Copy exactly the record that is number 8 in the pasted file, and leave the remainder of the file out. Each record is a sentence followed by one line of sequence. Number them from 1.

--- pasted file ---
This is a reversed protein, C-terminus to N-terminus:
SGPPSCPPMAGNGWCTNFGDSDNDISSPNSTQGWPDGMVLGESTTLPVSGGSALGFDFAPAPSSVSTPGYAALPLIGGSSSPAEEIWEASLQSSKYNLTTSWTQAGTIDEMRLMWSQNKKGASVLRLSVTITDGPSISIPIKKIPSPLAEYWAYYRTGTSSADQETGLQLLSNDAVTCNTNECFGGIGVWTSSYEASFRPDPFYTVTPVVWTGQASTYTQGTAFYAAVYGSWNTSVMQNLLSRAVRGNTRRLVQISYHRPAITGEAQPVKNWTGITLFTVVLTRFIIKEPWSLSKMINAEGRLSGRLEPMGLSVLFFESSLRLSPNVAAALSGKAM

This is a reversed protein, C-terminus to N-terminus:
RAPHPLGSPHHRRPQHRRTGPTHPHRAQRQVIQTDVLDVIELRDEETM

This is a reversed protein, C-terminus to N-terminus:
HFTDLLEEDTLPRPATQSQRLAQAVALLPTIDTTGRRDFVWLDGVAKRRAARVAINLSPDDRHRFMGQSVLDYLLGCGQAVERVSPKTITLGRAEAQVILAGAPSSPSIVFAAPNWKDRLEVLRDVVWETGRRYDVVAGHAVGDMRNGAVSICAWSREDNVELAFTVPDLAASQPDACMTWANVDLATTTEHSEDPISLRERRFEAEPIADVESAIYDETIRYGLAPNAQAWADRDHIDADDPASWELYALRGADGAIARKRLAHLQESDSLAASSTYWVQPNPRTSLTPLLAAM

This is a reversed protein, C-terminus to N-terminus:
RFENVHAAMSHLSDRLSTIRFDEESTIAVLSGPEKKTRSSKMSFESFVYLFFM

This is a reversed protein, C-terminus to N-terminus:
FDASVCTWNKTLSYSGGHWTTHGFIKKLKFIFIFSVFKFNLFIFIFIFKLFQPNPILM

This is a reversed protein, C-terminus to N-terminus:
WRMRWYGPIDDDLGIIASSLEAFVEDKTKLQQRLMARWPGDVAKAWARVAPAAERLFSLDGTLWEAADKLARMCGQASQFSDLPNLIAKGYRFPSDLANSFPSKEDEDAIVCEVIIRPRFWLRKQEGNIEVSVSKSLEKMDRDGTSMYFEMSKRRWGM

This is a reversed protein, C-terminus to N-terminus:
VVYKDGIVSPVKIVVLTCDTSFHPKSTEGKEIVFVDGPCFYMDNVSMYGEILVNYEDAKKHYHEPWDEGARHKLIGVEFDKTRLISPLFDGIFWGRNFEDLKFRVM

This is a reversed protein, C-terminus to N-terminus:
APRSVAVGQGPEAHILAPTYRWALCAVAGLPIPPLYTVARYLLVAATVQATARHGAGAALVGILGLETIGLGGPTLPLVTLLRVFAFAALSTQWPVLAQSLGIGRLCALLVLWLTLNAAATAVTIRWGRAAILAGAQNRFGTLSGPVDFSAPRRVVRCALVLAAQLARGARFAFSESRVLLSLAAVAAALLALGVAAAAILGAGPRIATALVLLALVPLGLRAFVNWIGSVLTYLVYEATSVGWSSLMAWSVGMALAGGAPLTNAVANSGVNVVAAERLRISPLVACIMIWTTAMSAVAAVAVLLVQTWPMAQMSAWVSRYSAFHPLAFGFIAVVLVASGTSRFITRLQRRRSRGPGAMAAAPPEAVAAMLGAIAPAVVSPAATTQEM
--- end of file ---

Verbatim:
This is a reversed protein, C-terminus to N-terminus:
APRSVAVGQGPEAHILAPTYRWALCAVAGLPIPPLYTVARYLLVAATVQATARHGAGAALVGILGLETIGLGGPTLPLVTLLRVFAFAALSTQWPVLAQSLGIGRLCALLVLWLTLNAAATAVTIRWGRAAILAGAQNRFGTLSGPVDFSAPRRVVRCALVLAAQLARGARFAFSESRVLLSLAAVAAALLALGVAAAAILGAGPRIATALVLLALVPLGLRAFVNWIGSVLTYLVYEATSVGWSSLMAWSVGMALAGGAPLTNAVANSGVNVVAAERLRISPLVACIMIWTTAMSAVAAVAVLLVQTWPMAQMSAWVSRYSAFHPLAFGFIAVVLVASGTSRFITRLQRRRSRGPGAMAAAPPEAVAAMLGAIAPAVVSPAATTQEM